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In Jira, there are many reporting features to choose from to support your analytics needs. However, it’s no secret that there are limitations as to what project data you can pull and analyze.
If you want to create a report outside of out-of-the-box Jira parameters, you might think the only option is to do it manually – which isn’t true.
By leveraging advanced Jira Query Language you can instantly make customized reports showing exactly what you want to highlight, all within Jira.
Here are four expert tips to help you get the most out of your Jira data by using filters.
Using JQL Filters to Find Issues for Reporting
Jira offers a range of chart gadgets to enable you to analyze your project issues. If you want to zone in on specific issues from a project or from multiple projects, you can simply create a filter using the basic search options. To draw out very specific issues, use advanced JQL.
For example, if you want to create a Single Level Group by Report, you could use the JQL query:
assignee != Alice to find all the issues where the assignee is not Alice
Caption: With Single Level Group by Report, you can enter a filter and group the results by a field of your choice.
If you optimize your dashboard gadgets by applying filters to them, you can create a range of customized reports.
Caption: Apply your saved JQL query to the dashboard gadget to customize your reports.
To truly take advantage of this capability and create very specific reports, you must apply JQL filters. However, do note that even with JQL, you might not be able to truly narrow your issue search – which brings us to the next point.
Despite JQL’s expansive search capabilities, the feature is still limited by several parameters. If you want to find very specific issues or automatically pull issues that match specific field values, a search extensions app like JQL Search Extensions for Jira is a viable solution.
The app enables you to create the most efficient queries for your reports. With new functions and more flexible query options, you can create perfectly tailored reports, whether to plug into dashboards or Kanban board reports.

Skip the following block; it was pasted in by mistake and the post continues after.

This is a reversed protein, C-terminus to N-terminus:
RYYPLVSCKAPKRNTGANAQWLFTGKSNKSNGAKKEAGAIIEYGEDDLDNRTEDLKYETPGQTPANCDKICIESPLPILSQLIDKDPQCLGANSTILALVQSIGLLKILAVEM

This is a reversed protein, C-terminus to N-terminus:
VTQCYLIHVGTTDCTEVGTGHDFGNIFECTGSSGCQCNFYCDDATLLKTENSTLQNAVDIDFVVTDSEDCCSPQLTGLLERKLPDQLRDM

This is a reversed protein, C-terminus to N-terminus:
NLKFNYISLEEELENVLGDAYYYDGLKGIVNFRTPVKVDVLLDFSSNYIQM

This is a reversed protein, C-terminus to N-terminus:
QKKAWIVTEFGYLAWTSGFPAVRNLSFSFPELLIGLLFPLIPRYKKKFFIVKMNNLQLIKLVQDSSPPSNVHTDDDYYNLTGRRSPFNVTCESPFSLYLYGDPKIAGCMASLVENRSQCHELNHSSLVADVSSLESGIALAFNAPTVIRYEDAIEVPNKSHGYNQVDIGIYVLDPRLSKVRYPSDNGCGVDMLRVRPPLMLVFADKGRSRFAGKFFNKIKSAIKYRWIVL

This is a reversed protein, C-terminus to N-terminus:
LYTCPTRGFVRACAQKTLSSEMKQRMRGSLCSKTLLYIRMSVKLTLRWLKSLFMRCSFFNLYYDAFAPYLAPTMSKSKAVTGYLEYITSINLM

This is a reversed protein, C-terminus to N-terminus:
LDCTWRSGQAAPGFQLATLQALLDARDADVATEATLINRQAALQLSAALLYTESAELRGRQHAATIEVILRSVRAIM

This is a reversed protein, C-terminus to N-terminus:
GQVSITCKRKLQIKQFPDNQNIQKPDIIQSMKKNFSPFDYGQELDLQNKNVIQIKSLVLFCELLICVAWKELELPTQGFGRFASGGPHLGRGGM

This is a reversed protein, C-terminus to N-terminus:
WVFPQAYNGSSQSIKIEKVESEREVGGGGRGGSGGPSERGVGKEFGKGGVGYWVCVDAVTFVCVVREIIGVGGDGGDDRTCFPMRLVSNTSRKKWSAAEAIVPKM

Here’s how using JQL Search Extensions for Jira’s extended query
linkedIssueStatus = Blocked
allows you to create a pie chart showing all issues that are linked by blockers.
Caption: Here’s an example of the pie chart created by an extended JQL query to show blockers.
Creating a Kanban board filter instead? Use the app’s sub-filters function to get the exact focus you need.
Caption: This filter will generate a report showing issues with dependencies and ranked by priority.
Do you want to receive the above-customized reporting on a weekly basis?
All you need to do is create and save a filter, then set up a subscription to have reports from the filter sent to you at a certain time and day each week.
For instance, if you want to do a weekly report on all unresolved subtasks in your stories, use the app’s filter:
issue in subtasksOfParentsInQuery(“status=’Done'”) and status=’To Do’
Caption: After you save a filter, you can set up a subscription to automatically have reports sent to you at custom intervals.
Reporting is a key aspect of project management as it enables you to communicate project status, track progress, promote workflow visibility, and gain intelligence to help you make better-informed decisions.
Optimize the use of filters to enhance your reporting or better yet, leverage a search extensions app to really narrow your search.
Pro Tip: You can also integrate the app recommended above with other apps like Tempo to pull time-tracking reports 😉.
If you have any questions about Jira filters and how you can expand your search capabilities, drop us a comment below!
Weronika Spaleniak Appfire